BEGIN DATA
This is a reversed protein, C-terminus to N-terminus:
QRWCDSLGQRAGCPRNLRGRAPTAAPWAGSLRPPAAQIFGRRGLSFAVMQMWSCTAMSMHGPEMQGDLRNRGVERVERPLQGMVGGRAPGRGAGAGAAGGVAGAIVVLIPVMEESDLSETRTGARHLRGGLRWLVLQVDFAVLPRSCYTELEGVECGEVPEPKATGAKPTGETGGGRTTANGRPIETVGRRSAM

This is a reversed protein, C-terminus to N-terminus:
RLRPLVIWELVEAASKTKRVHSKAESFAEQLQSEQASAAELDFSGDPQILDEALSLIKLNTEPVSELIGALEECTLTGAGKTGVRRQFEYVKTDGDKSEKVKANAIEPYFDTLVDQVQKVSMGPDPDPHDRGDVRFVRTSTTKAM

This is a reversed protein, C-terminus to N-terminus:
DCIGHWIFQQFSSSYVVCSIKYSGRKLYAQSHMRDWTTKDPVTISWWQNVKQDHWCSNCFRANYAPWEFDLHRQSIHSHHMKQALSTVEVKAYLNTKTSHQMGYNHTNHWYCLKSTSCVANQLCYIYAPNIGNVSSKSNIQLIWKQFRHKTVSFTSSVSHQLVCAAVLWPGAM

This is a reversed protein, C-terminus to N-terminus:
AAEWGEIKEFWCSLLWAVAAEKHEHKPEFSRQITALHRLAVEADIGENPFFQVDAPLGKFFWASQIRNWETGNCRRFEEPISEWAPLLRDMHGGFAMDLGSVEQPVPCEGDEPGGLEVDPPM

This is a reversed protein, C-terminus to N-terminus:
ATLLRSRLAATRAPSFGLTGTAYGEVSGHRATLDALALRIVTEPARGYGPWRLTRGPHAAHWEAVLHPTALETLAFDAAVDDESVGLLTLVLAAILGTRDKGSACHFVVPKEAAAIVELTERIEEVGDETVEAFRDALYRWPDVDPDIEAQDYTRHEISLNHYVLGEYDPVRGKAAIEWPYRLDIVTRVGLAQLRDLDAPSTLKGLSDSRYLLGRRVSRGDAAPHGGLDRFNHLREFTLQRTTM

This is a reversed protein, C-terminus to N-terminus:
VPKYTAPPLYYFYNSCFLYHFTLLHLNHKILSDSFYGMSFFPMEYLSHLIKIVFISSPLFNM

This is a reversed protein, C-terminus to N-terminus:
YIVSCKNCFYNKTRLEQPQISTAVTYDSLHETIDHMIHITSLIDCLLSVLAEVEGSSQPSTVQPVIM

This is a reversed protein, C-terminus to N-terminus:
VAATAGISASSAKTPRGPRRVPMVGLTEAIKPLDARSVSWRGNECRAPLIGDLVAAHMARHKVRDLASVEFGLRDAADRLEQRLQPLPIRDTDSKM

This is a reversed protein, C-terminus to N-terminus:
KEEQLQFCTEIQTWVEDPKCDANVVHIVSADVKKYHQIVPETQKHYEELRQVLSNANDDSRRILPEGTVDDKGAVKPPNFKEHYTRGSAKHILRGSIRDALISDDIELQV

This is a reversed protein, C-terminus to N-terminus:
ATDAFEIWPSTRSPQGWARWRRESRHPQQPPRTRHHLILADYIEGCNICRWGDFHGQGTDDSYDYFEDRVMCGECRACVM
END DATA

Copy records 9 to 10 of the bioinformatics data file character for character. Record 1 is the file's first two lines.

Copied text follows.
This is a reversed protein, C-terminus to N-terminus:
KEEQLQFCTEIQTWVEDPKCDANVVHIVSADVKKYHQIVPETQKHYEELRQVLSNANDDSRRILPEGTVDDKGAVKPPNFKEHYTRGSAKHILRGSIRDALISDDIELQV

This is a reversed protein, C-terminus to N-terminus:
ATDAFEIWPSTRSPQGWARWRRESRHPQQPPRTRHHLILADYIEGCNICRWGDFHGQGTDDSYDYFEDRVMCGECRACVM